I found the section on eye contact most interesting in Chapter 5. In our American culture we usually correlate eye contact with power and dominance; eye contact is exercised by those of high-status (Wealthy persons, parents), and disparaged by those of lower-status. In our culture we see eye contact as polite, yet in other cultures, I learned, that this doesn’t always apply; some cultures view eye contact as disrespectful.
    Data collected from an experiment on eye contact, omitted that in a neutral conversation; males make eye contact more so while they are speaking, and females make eye contact more when they are listening. In conversations where a female feels like she is taking a “powerful” role; she made eye contact more while speaking, and vice versa. I found all of this information very interesting, and didn’t know there was so much linked to something so innate within our everyday lives.

    In chapter 6, I found the section regarding gender stereotypes of emotions most interesting. I don’t like assigning stereotypes to gender; but I do feel like this table is pretty accurate. I thought it was funny that females have 13 characteristics under “female” emotions, and there are 3 “male emotions.” It made me feel like females are seen as much more emotional than males. I think that men definitely visually display many of the characteristics under the feminine list. However, I do think it is harder to “read” men’s nonverbal cues, more so than women, so I think it just depends mostly on the individual person and what emotions they display, and how they display them.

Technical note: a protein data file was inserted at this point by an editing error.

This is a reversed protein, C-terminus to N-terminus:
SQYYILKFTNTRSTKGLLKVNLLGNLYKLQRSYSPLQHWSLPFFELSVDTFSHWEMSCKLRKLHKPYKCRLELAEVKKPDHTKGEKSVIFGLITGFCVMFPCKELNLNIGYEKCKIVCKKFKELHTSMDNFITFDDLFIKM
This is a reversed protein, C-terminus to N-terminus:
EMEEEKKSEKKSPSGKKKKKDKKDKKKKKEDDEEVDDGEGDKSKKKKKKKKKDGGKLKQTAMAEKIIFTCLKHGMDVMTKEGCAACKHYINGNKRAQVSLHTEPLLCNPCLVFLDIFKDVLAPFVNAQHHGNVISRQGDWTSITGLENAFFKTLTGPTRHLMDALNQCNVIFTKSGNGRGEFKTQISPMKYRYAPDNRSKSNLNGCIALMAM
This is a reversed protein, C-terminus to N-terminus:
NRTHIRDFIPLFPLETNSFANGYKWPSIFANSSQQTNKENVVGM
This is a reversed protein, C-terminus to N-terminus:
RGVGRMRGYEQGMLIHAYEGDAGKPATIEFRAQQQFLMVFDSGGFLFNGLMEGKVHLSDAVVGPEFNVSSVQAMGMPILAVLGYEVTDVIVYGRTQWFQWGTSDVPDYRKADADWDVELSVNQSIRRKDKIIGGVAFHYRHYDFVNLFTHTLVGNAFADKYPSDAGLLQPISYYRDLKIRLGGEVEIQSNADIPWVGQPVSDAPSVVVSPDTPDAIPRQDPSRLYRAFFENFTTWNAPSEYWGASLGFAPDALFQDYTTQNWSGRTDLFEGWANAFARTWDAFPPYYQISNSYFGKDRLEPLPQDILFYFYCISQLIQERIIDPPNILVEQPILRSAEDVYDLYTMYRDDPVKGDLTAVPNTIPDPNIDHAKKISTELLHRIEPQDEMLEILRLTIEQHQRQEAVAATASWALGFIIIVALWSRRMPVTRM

Reply

  16. Gianna Paolini
    Sep 26, 2012 @ 01:24:44

    In Chapter 5 there was lots of talk about tag questions and unsure statements that women would say. I find these statements to be very true and am guilty of saying these things everyday. The more I think about it the more I feel that women are very insecure when talking to anyone especially a man. That is why they always seem like they are talking with a question of whether the information they are saying is right or wrong. I also found it interesting that the words lady and girl were said to be improper to call a women. Like we mentioned in class many refer to women as an older adult-like women and girls or ladies as young adults or our age type of women. Someone calling me a girl or a lady or even a woman does personally not bother me, but I am more used to girl and lady. I also feel that lady is very proper I mean you always hear your mother saying behave like a lady not like a woman or a girl but a lady. Babe and baby I feel are more of a pet name from your close friends or significant other. If a random person came up to me and called me babe I would feel very uncomfortable.